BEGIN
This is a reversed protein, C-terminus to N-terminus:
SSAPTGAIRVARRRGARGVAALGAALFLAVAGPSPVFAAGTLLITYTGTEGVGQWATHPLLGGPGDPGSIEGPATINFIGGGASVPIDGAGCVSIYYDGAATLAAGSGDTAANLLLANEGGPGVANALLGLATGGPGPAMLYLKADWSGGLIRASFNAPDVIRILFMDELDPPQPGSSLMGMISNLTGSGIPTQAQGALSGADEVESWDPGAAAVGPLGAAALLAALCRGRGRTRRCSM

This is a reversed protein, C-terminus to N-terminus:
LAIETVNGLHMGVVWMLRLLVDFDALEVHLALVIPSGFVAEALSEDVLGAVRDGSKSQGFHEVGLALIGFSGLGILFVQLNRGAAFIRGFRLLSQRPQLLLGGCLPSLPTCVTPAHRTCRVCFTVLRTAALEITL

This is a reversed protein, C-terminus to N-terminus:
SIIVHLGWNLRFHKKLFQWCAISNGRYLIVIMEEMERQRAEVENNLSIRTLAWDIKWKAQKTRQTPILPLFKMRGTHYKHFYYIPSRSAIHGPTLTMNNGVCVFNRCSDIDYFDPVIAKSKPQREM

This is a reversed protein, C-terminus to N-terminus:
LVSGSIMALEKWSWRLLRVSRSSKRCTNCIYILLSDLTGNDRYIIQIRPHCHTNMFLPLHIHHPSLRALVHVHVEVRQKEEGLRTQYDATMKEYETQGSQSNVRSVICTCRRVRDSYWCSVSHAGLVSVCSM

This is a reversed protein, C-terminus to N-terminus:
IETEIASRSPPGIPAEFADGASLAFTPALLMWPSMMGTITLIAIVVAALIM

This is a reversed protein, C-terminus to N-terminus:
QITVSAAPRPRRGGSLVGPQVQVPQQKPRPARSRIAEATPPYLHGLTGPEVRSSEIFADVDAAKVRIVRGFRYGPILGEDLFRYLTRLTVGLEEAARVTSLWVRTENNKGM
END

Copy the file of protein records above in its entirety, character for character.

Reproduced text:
This is a reversed protein, C-terminus to N-terminus:
SSAPTGAIRVARRRGARGVAALGAALFLAVAGPSPVFAAGTLLITYTGTEGVGQWATHPLLGGPGDPGSIEGPATINFIGGGASVPIDGAGCVSIYYDGAATLAAGSGDTAANLLLANEGGPGVANALLGLATGGPGPAMLYLKADWSGGLIRASFNAPDVIRILFMDELDPPQPGSSLMGMISNLTGSGIPTQAQGALSGADEVESWDPGAAAVGPLGAAALLAALCRGRGRTRRCSM

This is a reversed protein, C-terminus to N-terminus:
LAIETVNGLHMGVVWMLRLLVDFDALEVHLALVIPSGFVAEALSEDVLGAVRDGSKSQGFHEVGLALIGFSGLGILFVQLNRGAAFIRGFRLLSQRPQLLLGGCLPSLPTCVTPAHRTCRVCFTVLRTAALEITL

This is a reversed protein, C-terminus to N-terminus:
SIIVHLGWNLRFHKKLFQWCAISNGRYLIVIMEEMERQRAEVENNLSIRTLAWDIKWKAQKTRQTPILPLFKMRGTHYKHFYYIPSRSAIHGPTLTMNNGVCVFNRCSDIDYFDPVIAKSKPQREM

This is a reversed protein, C-terminus to N-terminus:
LVSGSIMALEKWSWRLLRVSRSSKRCTNCIYILLSDLTGNDRYIIQIRPHCHTNMFLPLHIHHPSLRALVHVHVEVRQKEEGLRTQYDATMKEYETQGSQSNVRSVICTCRRVRDSYWCSVSHAGLVSVCSM

This is a reversed protein, C-terminus to N-terminus:
IETEIASRSPPGIPAEFADGASLAFTPALLMWPSMMGTITLIAIVVAALIM

This is a reversed protein, C-terminus to N-terminus:
QITVSAAPRPRRGGSLVGPQVQVPQQKPRPARSRIAEATPPYLHGLTGPEVRSSEIFADVDAAKVRIVRGFRYGPILGEDLFRYLTRLTVGLEEAARVTSLWVRTENNKGM